The Etruscans were the dominant economic and cultural power in central Italy from the 8th to the 3rd century BC. Positioned culturally between Greece and Rome (which they ruled from 616 to 509 BC), their relationship with and influence upon these two great civilizations rendered them instrumental in shaping western art. A deeply religious people with no surviving literary tradition, they have fascinated the public since the first significant Etruscan works of art were discovered in the 16th century. The MFA, Boston possesses one of the best collections of Etruscan art in the United States. Uniquely, it contains one of only two sets in the world of thirty-three reproductions of tomb paintings from the rich necropolis of Tarquinia. These were commissioned and acquired between 1888 and 1908 at a time when the tombs had only recently been discovered and were still in pristine condition.
The Etruscans prepared extensively for the afterlife and the journey to it. Elaborately decorated with wall-paintings, their tombs – where families gathered to bury their loved ones – can be thought of as stage sets for the send-off to the hereafter. Taking advantage of the MFA’s vivid tomb painting reproductions to recreate the environment of such a tomb, this exhibition will create an immersive experience for visitors, transporting them back in time. Within the exhibition space, original works of art will be organized primarily by chronology and secondarily by theme. The exhibition will span the origins of the Etruscans and the Villanovan and Orientalizing periods of Etruscan art (roughly the 8th and 7th centuries BC) to the Etrusco-Hellenistic period (about 330 – 100 BC).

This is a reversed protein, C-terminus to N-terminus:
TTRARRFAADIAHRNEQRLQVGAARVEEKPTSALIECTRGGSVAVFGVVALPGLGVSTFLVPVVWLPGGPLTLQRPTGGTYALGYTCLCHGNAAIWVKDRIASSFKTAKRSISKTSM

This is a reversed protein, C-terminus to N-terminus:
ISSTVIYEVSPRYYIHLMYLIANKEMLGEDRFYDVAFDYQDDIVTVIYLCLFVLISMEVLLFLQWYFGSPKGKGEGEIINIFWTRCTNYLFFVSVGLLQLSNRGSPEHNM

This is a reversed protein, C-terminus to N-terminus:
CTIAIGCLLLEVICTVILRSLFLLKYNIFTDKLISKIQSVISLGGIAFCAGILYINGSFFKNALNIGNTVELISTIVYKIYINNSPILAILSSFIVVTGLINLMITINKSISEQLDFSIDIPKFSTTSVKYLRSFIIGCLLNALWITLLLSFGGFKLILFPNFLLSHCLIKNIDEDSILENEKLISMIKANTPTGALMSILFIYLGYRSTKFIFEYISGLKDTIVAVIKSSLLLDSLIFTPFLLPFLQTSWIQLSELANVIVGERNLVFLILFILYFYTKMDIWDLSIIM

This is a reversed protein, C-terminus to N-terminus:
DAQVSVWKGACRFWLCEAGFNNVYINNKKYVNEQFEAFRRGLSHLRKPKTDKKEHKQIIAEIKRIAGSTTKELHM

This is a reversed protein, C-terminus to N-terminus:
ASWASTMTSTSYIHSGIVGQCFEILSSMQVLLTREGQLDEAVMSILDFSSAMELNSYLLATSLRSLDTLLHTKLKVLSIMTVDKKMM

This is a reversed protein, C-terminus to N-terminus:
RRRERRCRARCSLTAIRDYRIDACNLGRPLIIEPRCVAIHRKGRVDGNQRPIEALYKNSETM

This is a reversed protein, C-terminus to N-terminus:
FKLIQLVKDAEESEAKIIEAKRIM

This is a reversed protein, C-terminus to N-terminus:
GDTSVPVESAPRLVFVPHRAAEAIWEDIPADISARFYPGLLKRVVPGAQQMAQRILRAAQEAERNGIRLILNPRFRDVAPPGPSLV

Drawing on the strengths of the MFA’s excellent collection of Etruscan art, this exhibition provides a rare opportunity for visitors to take a journey to the past and to engage directly with an intriguing lost culture that stood between Greece and Rome.
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